Field Test: HHA Tetra Max

HHA’s newest release, the Tetra Max, has the bowsight market looking as bright as ever.

Field Test: HHA Tetra Max

Dependent of several factors, the bowsight might be the most understood or misunderstood accessory on your bow — something I’ve learned through years of experience as an archer, bowhunter and archery technician. Fortunately, one of the few additional strengths I possess is the ability to write complete sentences. What does all this mean? I get ultra-cool opportunities to play with and test a variety of archery and bowhunting equipment such as bows, sights, rests, arrows, broadheads — the list goes on. Most recently, I had the opportunity to spend quality time with HHA’s latest and greatest, the Tetra Max.


About HHA

Founded in 1984 by industry icon Harold “Harry” Hamm, HHA Sports is located in central Wisconsin. HHA Sports has dedicated over 35 years to perfecting archery sights, specifically, single-pin models. While there are exceptional single-pin bowsight manufacturers out there, there’s no question that, in the eyes of consumers, from entry-level archers and salty bowhunters to high-stakes competitive archers, that HHA has ruled the single-pin roost for quite a while — 20-plus years to be more precise, since unveiling the Optimizer in 1996.

Sadly, and to the disappointing surprise of the entire industry, Harry was called home in July 2019; however, HHA’s reputation for producing premium performing archery sights remains unscathed, customer service is still world-class, innovation hasn’t slowed one iota and the company’s determination to continue creating industry-leading single-pin sights continues. All in all, it’s quite a tribute to Harry’s legacy, and his sons and daughter — Chris, Brian and Roberta — continue to lead the HHA charge. The rest is left to a top-shelf team dedicated to our outdoor lifestyle and fiercely loyal to the family business, and the proof can be found throughout HHA Sports’ product line, especially the King Pin, now a few years old, and the brand new Tetra Max, under review right here, right now.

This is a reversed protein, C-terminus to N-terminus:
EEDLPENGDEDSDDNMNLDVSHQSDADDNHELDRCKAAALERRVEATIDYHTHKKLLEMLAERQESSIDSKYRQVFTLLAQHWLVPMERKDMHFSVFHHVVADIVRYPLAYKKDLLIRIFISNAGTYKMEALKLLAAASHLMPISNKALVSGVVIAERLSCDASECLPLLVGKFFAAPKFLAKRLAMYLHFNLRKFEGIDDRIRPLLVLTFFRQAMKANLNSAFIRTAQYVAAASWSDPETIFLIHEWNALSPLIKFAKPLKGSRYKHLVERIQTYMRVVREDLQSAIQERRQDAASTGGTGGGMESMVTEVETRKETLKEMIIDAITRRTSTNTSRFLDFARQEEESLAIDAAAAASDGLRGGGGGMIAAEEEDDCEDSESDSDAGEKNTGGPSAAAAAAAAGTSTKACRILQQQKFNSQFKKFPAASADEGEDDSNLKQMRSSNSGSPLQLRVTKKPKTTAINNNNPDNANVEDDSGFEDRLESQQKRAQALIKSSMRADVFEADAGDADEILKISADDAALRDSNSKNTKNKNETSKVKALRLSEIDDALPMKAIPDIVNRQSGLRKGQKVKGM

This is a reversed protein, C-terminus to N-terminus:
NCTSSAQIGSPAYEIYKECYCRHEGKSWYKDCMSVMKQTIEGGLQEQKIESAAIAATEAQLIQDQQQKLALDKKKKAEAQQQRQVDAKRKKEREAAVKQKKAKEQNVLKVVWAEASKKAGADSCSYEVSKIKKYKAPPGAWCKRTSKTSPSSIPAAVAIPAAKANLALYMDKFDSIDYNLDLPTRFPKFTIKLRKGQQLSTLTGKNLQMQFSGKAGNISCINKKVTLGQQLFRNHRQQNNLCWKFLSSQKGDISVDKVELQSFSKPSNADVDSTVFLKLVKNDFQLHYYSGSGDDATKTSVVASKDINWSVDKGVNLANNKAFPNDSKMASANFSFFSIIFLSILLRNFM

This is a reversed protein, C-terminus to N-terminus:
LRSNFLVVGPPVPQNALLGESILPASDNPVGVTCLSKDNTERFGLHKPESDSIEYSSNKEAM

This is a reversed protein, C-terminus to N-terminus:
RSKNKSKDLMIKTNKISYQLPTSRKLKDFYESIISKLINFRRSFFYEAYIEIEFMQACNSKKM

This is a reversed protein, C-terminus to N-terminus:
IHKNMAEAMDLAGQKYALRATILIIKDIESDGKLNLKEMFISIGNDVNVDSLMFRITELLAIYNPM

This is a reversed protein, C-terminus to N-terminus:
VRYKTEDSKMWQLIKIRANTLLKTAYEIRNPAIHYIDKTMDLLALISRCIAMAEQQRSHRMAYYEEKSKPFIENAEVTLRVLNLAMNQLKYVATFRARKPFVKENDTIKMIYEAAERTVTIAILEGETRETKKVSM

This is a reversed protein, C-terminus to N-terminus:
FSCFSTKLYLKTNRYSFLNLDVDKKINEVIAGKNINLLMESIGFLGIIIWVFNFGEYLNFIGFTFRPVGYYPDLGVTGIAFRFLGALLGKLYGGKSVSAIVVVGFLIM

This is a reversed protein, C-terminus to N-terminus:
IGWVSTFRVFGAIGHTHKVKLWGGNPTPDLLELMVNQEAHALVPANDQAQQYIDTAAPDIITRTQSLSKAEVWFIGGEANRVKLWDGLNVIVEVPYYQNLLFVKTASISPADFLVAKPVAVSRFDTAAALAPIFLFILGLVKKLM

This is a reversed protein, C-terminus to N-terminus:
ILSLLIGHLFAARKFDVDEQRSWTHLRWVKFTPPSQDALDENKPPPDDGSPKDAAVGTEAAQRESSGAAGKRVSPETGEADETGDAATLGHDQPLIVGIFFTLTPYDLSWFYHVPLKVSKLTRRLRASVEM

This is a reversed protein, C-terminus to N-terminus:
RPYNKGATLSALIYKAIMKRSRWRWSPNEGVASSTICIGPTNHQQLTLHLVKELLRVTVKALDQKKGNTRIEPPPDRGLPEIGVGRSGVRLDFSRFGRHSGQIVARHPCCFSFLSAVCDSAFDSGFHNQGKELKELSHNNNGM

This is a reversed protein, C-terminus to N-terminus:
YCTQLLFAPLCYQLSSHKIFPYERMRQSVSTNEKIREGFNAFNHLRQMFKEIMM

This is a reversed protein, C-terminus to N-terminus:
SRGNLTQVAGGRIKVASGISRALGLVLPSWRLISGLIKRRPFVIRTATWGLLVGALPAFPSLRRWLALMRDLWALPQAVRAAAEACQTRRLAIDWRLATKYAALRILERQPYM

The Walk-Around

HHA launched the Tetra series of bowsights early in 2019; however, not one to sit back on its haunches, HHA immediately set out to improve their already solid, brand-worthy Tetra foundation. The result of tedious, feedback-centered product development was unveiled at the 2020 ATA Show and aptly named the Tetra Max. As one would expect from HHA as a premier producer of premium single-pin sights (or sights in general), the Tetra Max boasts a wheel-forward design for easier quiver installation and is constructed of aircraft-grade aluminum, as well as brass rack and pinion components for butter-smooth micro-adjustability, and an ultra-bright fiber-optic pin.

The Tetra Max also includes a dampener in the mounting bracket, and additional features like a magnifying lens and blue-burst sight light also are available. As a nighttime bowhunter of feral hogs, the benefit of a sight light specifically designed to illuminate only the fiber optic cable, can’t be overstated. The model I tested did include the Blue Burst rheostat sight light, .010 pin size, extra distance adjustment wheel and 2X magnifier lens. For adjustment, the Tetra Max is rich in both macro- and micro-adjustability across all three axes.

The author’s HHA Tetra Max featured a 2X magnifier lens.
The author’s HHA Tetra Max featured a 2X magnifier lens.

Laying the Groundwork